If you asked me what was the camera advancement that would make a bold statement in 2020, I would have suggested the incoming array of under-screen front cameras that are bound to make both cutouts and notches a thing of the last decade. But right at the start of this year, I have been forced to rethink by the OnePlus team as they launched their new concept – Concept One – at the ongoing Consumer Electronics Show (CES) 2020 in Las Vegas.
We have seen a lot of innovation in rear-cameras in past few years, and rightly so. A huge reason of buying new and mostly high-end phones is their camera performance. And we have seen quite a few variations in the use and placement too. While some like Apple and Google found a square haven for their rear lenses, the OnePlus chose the circle on their 7T while the common linear one dominated most android including the 7T pro. And did you forget the rotating one on Asus? So it was not just the quality and functionality of these rear cameras that gave designers a challenge but also placing them on the phone – without being ugly on the eye or a hindrance to smooth handling.
Created in collaboration with McLaren, the Concept One has brought a new design aesthetic into being for smartphones – the disappearing rear cameras. The back of the phone – which has a smooth Papaya Orange leather covering inspired by the insides of a McLaren also houses the camera setup which can totally hide behind the array of electrochromic glass sheets.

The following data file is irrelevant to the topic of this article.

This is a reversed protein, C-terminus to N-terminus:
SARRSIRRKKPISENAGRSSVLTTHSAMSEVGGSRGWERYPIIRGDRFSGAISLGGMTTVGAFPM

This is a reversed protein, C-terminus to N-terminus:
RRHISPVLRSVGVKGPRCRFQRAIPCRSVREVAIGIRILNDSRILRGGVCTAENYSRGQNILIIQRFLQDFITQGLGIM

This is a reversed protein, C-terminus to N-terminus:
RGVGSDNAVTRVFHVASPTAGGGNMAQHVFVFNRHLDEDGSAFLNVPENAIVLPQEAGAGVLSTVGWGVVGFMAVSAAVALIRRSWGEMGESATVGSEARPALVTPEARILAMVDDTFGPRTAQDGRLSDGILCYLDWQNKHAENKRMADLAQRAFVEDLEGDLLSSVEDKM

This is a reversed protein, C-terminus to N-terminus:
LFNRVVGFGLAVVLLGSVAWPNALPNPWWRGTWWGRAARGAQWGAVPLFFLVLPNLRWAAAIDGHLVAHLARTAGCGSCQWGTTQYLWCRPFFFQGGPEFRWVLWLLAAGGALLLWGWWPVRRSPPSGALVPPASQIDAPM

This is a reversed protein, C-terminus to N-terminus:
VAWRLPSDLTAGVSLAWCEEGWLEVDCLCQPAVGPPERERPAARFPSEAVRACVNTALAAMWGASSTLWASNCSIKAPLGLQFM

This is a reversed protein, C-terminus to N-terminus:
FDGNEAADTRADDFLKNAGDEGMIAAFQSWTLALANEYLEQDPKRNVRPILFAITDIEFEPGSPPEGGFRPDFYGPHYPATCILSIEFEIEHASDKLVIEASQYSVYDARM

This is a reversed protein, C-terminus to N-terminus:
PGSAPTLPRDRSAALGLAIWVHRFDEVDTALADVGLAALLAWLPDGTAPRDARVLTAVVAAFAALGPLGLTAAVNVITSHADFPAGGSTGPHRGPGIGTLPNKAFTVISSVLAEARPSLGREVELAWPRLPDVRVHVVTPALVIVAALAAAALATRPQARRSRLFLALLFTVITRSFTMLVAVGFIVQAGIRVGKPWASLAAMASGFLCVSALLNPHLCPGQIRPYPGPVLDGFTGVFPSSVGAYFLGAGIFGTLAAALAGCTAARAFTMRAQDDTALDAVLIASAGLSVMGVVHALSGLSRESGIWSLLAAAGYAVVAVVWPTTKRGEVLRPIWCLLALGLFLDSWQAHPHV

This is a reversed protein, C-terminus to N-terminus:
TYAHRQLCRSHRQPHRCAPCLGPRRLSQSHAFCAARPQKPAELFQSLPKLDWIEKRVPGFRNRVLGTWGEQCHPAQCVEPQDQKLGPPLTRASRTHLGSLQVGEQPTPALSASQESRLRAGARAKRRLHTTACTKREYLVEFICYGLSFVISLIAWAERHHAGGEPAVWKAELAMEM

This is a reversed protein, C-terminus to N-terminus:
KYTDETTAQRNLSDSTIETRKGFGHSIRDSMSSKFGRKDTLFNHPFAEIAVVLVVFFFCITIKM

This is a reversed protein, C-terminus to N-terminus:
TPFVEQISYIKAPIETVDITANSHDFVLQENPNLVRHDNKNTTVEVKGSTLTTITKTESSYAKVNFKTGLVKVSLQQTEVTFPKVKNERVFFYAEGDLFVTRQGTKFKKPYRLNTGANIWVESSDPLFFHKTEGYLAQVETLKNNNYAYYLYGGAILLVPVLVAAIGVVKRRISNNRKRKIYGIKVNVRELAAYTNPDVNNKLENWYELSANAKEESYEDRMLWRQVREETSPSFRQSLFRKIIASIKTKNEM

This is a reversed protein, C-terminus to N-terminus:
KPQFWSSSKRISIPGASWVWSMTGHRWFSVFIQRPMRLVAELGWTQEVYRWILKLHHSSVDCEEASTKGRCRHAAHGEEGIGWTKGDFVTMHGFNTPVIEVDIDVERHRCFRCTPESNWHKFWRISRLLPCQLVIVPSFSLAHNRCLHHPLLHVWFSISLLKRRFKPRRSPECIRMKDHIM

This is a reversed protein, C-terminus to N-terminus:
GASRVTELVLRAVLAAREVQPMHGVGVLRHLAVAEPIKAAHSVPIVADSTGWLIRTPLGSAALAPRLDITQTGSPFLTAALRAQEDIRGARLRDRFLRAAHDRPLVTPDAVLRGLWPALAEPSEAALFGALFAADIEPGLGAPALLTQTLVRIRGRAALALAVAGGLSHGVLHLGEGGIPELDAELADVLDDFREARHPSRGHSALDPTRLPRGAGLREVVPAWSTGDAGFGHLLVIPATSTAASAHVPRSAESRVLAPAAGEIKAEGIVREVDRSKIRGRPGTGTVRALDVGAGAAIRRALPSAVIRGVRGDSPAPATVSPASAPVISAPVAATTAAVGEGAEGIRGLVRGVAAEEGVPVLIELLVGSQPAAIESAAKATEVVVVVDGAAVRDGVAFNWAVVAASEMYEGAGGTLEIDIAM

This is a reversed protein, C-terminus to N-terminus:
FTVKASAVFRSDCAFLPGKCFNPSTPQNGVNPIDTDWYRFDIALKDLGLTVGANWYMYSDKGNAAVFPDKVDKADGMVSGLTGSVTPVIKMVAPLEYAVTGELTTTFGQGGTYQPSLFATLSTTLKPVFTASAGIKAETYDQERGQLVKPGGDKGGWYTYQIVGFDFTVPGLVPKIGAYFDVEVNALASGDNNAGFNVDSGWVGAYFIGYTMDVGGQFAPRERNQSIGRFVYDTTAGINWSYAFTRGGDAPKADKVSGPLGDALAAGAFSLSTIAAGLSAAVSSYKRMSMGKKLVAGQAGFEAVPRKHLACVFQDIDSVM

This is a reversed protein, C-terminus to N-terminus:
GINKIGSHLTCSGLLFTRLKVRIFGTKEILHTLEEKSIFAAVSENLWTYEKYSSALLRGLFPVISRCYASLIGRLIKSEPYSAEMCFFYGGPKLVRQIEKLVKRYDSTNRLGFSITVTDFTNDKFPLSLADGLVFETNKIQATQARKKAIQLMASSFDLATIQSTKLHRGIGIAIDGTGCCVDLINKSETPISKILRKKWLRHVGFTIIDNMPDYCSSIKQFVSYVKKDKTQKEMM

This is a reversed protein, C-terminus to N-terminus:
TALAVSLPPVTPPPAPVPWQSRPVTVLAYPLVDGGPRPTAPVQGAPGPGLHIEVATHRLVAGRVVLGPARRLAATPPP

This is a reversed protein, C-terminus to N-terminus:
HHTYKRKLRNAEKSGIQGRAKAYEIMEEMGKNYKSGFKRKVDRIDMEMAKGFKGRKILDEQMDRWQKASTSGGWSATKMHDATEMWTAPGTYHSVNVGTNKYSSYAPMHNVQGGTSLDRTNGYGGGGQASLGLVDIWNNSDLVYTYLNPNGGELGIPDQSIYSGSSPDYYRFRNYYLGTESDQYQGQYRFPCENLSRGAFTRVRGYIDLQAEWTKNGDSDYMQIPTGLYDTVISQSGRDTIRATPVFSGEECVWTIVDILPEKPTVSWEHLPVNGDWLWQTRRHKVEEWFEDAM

So if you’re holding the camera in your hand, there are no cameras visible to you on the back. But as soon as you open the camera app – precisely 0.7 seconds later- the triple camera setup is peeking out of the glass and ready to work. Close the app, and it all goes dark again – abracadabra anyone?
OnePlus has revealed that the functionality has been inspired by the electrochromic roof on the McLaren 720S. McLaren and OnePlus have teamed up over the years for some really good looking versions of their powerful phones and this one is the same. But the real challenge won here is creating a version of this glass that is thin enough to fit the device (at 0.35 mm thickness) and fast enough to not hinder use (0.7 seconds opaque to transparent).
But that’s also where this concept seems to have a rough curb (get it?). Putting such cutting-edge tech into a phone is not unprecendented but it also means that the phone may not see mass production and may remain as a CES showstopper in history books.
But there is one part of this experiment that may somehow tide over to production, seeing how useful it is. The glass on the back does not just help Concept One do a quick sleight of hand, it also adds a much-loved and appreciated feature to its Pro-mode of camera – the ND filter.
For starters, an ND – or Neutral Density – filter allows you to take amazing shots with controlled exposure in areas where you cannot actually control too much exposure or variable exposures. On the top corner of Concept One’s pro-mode, you have a ND8 button which lets you switch on three levels of ND and that can be really useful in many scenarios.
This neat little hidden feature for us is the highlight of Concept One, even as the world goes gaga over the not so subtle magic trick it plays on its back.